Sonography of Scrotum and Testes. Anatomy The scrotum is divided by the midline raphe. Each half of the scrotum contains a spermatic cord, testis, and

Embed Size (px)

Text of Sonography of Scrotum and Testes. Anatomy The scrotum is divided by the midline raphe. Each half of...

  • Slide 1
  • Slide 2
  • Sonography of Scrotum and Testes.
  • Slide 3
  • Anatomy The scrotum is divided by the midline raphe. Each half of the scrotum contains a spermatic cord, testis, and epididymis. The testes descend into the scrotum at approximately the 28th gestational week via the inguinal canal through the peritoneal recess, which is called the processus vaginalis. The processus vaginalis gradually closes through infancy and childhood. The testis is covered by a visceral layer of tunica vaginalis, except where in contact with epididymis, and by the tunica albuginea. The posterior surface of the tunica albuginea extends into the testis to form the mediastinum testis. This is seen as a middle echogenic line on longitudinal US of the testis The testis has lobules containing the seminiferous tubules. Testicular lobules are occasionally identified as lines radiating from the mediastinum testis
  • Slide 4
  • Slide 5
  • Slide 6
  • Slide 7
  • The size and shape of the testes change with age. Testicular size is influenced by gonadal hormones. In boys, from birth to 5 months of age, the testicular volume rises to a maximum of 0.44 (0.03) cm 3. The rise in testicular volume coincides with a peak in gonadotropic hormones, so-called minipuberty, at approximately 3 to 4 months of age. After age 5 months, the testicular volume steadily declines and reaches its minimum volume at approximately 9 months of age and remains approximately the same size until puberty. The testis is rounded in newborns and gradually becomes ovoid with growth.
  • Slide 8
  • The epididymis has three parts: head, body, and tail. In the normal epididymis, only the head is routinely identified. The epididymal head is located in the upper pole of the scrotum, is triangular in shape, and has the same echogenicity as the testis. Testicular appendixes are remnants of the mesonephric and paramesonephric ducts. They can be identified by US in cases of hydrocele The spermatic cord appears as an echogenic band on longitudinal images and ovoid on transverse images as it passes in the inguinal canal. Color Doppler shows the testicular artery and pampiniform venous plexus.In the inguinal canal, the normal thickness of the spermatic cord is up to 4 mm. The normal inguinal canal does not contain fluid.
  • Slide 9
  • Ultrasound (US) is a readily available and relatively inexpensive imaging modality that can be performed on patients at any age without the need for sedation or any other pretest preparation. US examinations are safe and there is no significant biologic risk from radiation exposure. Different pathologies of the scrotum may have similar clinical presentation, such as acute scrotal pain or scrotal mass. US of the scrotum can better guide treatment by improving the definition of the scrotal pathology. For these reasons, US became the imaging modality of choice for evaluation of scrotal pathology, and, in most cases, US is the first and only imaging needed for evaluation of scrotal pathology.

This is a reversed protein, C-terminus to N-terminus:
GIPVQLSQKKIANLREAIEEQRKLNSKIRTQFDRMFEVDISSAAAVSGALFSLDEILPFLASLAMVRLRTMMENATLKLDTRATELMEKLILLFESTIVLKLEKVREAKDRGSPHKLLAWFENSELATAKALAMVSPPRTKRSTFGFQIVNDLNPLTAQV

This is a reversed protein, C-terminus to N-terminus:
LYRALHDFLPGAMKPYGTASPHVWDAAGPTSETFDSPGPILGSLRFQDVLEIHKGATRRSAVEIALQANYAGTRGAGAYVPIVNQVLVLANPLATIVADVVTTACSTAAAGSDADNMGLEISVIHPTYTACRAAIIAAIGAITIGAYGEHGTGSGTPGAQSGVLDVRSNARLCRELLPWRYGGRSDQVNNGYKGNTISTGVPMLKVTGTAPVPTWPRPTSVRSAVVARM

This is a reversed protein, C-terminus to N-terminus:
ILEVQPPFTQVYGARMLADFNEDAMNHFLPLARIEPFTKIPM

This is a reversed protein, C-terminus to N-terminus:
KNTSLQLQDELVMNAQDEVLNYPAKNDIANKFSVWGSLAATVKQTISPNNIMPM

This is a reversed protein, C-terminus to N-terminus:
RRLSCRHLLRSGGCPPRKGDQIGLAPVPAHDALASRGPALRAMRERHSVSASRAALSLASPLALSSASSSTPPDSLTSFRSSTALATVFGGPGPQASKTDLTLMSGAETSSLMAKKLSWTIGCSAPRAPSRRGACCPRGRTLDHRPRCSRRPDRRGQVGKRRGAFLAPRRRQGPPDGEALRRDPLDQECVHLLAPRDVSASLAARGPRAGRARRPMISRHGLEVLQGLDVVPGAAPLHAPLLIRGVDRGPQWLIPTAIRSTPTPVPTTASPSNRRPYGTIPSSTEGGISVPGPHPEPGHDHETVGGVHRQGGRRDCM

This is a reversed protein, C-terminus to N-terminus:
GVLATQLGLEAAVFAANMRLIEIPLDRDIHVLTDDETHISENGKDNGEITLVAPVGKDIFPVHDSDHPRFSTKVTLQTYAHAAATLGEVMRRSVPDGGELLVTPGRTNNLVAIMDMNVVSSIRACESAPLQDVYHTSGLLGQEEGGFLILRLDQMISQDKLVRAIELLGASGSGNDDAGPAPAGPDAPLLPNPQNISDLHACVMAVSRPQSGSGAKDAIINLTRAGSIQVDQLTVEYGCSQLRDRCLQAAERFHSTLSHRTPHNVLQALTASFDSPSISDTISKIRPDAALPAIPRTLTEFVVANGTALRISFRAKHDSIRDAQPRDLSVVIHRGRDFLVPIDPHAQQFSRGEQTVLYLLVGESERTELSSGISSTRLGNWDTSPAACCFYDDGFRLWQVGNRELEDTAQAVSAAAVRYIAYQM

• Slide 10
  • Color Doppler demonstrates capsular and intratesticular vessels. In prepubertal testes, it can be difficult to detect intratesticular flow, but the capsular arteries are easier to identify. It is, however. The resistive index of the intratesticular arteries changes with age from high to low resistive index
  • Slide 11
  • Slide 12
  • Indications for Scrotal Ultrasound Pain: trauma, inflammation, torsion Mass: testicular, extratesticular Evaluation of a possible hernia and its contents Search for occult neoplasm in cases of retroperitoneal or mediastinal lymphadenopathy Follow-up of previous infections, tumors, lymphoma, leukemia Small testes, atrophy Location of undescended testes Infertility Precocious puberty or feminization
  • Slide 13
  • The acute scrotum Acute scrotal pain is a medical urgency as 12% to 26% of boys who have it have testicular torsion. The main differential diagnosis includes testicular torsion, torsion of appendix testis, and epididymitis. It is crucial to rapidly diagnose testicular torsion because prognosis of the testis depends on the duration of torsion. [ Ischemia of the testis can be reversible in the first 6 hours. [ US is typically required when the clinical assessment is equivocal for testicular torsion. Testicular torsion typically presents as an acute, excruciating scrotal pain of short duration before a patient arrives in the emergency room. Physical examination typically reveals diffuse tenderness, abnormal high and horizontal position of the testis, and absence of the cremasteric reflex.
  • Slide 14
  • Gray-scale findings of testicular torsion may be normal. Testicular gray-scale abnormalities include testicular swelling or heterogeneous or decreased testicular echotexture. Heterogeneous parenchymal echotexture usually indicates testicular nonviability. Other findings include swelling of the epididymis, hydrocele, and scrotal skin edema. Epididymal swelling is common in testicular torsion and, in a few cases, associated with increased epididymal flow. A gray-scale study should include evaluation of the spermatic cord. A coiled spermatic cord could be the only sign for testicular torsion as perfusion of the testis can be normal in partial torsion (